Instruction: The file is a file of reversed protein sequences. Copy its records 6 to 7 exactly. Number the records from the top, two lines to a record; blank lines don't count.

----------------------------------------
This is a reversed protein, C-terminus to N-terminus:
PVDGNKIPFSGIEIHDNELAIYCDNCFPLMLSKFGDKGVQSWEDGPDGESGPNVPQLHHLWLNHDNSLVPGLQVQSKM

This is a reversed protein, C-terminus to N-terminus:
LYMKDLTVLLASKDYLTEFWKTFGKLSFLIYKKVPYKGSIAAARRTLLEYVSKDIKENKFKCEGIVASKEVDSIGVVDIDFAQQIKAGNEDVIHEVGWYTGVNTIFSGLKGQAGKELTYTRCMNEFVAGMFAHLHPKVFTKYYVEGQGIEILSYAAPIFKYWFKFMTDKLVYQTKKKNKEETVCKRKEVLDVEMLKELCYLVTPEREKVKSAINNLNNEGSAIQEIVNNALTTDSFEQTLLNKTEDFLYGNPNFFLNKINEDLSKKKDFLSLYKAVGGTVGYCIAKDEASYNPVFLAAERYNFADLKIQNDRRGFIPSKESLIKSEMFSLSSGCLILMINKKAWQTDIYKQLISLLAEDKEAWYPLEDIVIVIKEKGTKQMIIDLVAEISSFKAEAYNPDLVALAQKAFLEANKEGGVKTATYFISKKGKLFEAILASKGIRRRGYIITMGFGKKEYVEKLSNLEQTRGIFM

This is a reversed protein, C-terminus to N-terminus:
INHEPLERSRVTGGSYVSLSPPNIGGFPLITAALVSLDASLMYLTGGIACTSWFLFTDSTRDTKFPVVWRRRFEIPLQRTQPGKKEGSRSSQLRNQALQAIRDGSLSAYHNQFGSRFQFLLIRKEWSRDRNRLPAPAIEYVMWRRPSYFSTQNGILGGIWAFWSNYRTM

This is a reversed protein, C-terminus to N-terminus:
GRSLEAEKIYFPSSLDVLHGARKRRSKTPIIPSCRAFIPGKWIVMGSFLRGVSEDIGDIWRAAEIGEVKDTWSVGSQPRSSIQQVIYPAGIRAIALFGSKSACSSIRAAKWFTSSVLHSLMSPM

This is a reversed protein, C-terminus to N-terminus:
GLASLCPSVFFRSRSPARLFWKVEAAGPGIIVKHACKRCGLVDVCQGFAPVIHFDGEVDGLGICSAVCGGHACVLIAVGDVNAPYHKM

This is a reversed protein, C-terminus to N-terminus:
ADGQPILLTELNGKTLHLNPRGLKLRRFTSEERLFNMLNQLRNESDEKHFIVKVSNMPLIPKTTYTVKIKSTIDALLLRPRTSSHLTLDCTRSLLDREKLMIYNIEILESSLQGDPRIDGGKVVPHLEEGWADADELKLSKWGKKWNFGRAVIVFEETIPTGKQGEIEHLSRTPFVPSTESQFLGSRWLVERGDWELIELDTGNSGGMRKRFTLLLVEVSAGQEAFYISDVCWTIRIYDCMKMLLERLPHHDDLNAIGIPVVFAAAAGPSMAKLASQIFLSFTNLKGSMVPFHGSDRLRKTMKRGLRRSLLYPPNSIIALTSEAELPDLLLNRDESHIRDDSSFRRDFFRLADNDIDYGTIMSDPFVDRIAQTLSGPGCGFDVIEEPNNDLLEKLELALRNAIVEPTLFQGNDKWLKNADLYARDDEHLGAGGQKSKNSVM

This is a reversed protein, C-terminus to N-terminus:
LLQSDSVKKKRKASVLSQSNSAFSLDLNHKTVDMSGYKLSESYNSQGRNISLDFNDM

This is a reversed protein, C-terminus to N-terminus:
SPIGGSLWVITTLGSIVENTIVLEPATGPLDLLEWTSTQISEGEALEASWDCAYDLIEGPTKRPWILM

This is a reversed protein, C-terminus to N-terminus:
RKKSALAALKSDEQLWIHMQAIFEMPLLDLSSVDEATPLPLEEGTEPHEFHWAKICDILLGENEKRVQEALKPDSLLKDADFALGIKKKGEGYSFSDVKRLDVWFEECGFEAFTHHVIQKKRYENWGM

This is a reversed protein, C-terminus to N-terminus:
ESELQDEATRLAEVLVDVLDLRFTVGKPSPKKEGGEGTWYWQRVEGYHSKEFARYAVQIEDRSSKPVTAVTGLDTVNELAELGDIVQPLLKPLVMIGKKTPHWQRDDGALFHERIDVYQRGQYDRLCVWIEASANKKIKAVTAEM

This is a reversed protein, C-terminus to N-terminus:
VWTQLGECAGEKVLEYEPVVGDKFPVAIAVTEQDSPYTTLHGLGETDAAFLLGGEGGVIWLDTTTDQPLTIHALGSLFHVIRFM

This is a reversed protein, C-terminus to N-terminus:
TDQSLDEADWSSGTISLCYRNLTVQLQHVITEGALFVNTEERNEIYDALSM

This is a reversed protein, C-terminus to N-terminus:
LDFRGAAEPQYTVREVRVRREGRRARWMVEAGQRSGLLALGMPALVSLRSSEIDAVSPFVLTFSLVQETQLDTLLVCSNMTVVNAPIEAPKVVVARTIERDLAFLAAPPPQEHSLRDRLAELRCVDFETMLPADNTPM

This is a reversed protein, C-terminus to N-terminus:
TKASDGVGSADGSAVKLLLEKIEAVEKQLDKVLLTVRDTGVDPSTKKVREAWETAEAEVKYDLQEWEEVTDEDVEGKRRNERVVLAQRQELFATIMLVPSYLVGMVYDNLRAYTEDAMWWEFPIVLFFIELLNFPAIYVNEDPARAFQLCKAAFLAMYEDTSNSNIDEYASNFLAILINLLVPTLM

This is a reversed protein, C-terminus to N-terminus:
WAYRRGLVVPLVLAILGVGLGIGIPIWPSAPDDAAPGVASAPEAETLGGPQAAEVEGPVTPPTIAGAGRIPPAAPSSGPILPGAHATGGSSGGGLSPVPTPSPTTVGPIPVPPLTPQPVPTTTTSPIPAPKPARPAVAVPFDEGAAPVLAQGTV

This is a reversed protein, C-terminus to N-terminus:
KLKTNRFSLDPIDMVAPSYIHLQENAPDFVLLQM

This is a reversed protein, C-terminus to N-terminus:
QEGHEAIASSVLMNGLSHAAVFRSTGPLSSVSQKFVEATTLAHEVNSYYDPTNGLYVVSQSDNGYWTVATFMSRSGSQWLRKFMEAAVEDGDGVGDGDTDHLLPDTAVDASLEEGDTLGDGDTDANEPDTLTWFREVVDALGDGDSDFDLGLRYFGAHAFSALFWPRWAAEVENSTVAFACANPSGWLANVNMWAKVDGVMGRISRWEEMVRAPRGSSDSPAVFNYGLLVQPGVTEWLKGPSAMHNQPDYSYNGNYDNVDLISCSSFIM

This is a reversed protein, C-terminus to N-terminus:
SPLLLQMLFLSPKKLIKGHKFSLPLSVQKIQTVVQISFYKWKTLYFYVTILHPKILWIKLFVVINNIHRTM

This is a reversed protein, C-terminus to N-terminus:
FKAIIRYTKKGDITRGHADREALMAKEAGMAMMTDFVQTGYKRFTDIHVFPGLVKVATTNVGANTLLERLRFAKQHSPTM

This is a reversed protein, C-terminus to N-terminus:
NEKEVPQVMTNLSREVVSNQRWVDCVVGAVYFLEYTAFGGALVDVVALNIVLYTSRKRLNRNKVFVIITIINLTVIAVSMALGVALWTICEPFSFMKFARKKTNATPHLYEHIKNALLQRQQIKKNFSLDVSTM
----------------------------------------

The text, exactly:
This is a reversed protein, C-terminus to N-terminus:
ADGQPILLTELNGKTLHLNPRGLKLRRFTSEERLFNMLNQLRNESDEKHFIVKVSNMPLIPKTTYTVKIKSTIDALLLRPRTSSHLTLDCTRSLLDREKLMIYNIEILESSLQGDPRIDGGKVVPHLEEGWADADELKLSKWGKKWNFGRAVIVFEETIPTGKQGEIEHLSRTPFVPSTESQFLGSRWLVERGDWELIELDTGNSGGMRKRFTLLLVEVSAGQEAFYISDVCWTIRIYDCMKMLLERLPHHDDLNAIGIPVVFAAAAGPSMAKLASQIFLSFTNLKGSMVPFHGSDRLRKTMKRGLRRSLLYPPNSIIALTSEAELPDLLLNRDESHIRDDSSFRRDFFRLADNDIDYGTIMSDPFVDRIAQTLSGPGCGFDVIEEPNNDLLEKLELALRNAIVEPTLFQGNDKWLKNADLYARDDEHLGAGGQKSKNSVM

This is a reversed protein, C-terminus to N-terminus:
LLQSDSVKKKRKASVLSQSNSAFSLDLNHKTVDMSGYKLSESYNSQGRNISLDFNDM